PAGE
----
As we have seen uprisings and protests from the Black Lives Matter movement generate momentum around the world, conversations surrounding race, injustice, and inequality have filled our lives. While these conversations are well overdue, what is important now is that they are happening. People are finally starting to open their eyes to just how pervasive inequality and prejudice is throughout the world on every level. One specific subject area that has been brought to the forefront of these conversation has been the link between the environment and social justice, specifically how BIPOC are disproportionately affected by the damaging effects of today’s Climate Crisis.
As discussed in the previous blog post about sea level rise, residents in developing nations on the coast are in the greatest danger as they have little protection and no choice but to flee from their homes. In addition to the threat of sea level rise on a global scale, communities of color in the United States are at the greatest risk to environmental dangers that continue to escalate as the state of our planet worsens. Throughout American history, people of color have been strategically placed into communities surrounded almost entirely by other people of color. They have been systemically financially disenfranchised and kept from accumulating wealth. Without the ability to create financial stability for one’s family, there is no generational wealth that will be passed down through the family, thus perpetuating the oppression of people of color. Wealthier and more privileged white neighborhoods have the political and financial power to decide how their neighborhood looks, they are able to keep coal power plants, landfills, and factories that generate toxic waste far from their community. Instead, this toxic waste is sent to communities of color. As a result, a majority of Black individuals are breathing heavily polluted air, drinking contaminated water, and are enduring the damaging effects of living near a landfill or a plant that creates toxic waste, which enters the water systems and the soil. A well-known example is Flint, Michigan, where the town of over 50% Black individuals suffered from extremely contaminated drinking water from upstream lead contamination. This concept that marginalized communities are disproportionately suffering the effects of climate change is known as environmental racism and has become very apparent in recent years, especially following the increasing momentum of the Black Lives Matter movement.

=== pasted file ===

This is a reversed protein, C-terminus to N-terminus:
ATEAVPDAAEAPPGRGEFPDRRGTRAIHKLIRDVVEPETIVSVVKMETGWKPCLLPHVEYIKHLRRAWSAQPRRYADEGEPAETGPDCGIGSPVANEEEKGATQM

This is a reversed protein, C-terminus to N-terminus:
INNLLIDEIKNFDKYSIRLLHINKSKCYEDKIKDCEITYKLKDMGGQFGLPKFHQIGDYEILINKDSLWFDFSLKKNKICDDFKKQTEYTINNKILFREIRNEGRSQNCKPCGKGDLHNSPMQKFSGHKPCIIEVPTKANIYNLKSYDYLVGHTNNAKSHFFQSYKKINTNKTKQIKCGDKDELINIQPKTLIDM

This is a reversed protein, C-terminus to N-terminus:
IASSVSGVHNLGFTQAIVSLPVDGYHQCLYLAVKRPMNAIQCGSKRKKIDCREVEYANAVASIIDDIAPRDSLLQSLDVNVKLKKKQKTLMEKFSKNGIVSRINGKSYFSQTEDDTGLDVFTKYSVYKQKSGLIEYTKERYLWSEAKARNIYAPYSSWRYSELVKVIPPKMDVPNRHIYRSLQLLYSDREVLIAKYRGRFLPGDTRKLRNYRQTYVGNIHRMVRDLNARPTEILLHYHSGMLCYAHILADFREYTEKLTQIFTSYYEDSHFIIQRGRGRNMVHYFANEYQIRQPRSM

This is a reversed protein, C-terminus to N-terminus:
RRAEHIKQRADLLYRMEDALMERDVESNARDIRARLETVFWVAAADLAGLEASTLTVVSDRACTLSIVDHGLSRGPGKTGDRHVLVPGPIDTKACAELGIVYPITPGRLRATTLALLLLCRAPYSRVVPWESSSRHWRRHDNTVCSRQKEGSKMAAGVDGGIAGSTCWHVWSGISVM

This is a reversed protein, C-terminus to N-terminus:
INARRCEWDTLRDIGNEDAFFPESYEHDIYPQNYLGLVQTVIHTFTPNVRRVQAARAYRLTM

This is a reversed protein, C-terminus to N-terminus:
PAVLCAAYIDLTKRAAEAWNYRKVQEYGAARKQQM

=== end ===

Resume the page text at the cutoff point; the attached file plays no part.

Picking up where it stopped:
To combat environmental racism, systemic racism must be dismantled. Housing must be safer, healthier, and more accessible to BIPOC communities. Most importantly however, is that all members of any community, of all races, contribute to eliminating environmental racism by paying attention to the strategic placement of toxic waste facilities, landfills, factories, and coal-powered plants. In order for America and the rest of the world to achieve social justice, we must acknowledge the role of environmental justice, understand it, and make significant progress in eliminating it.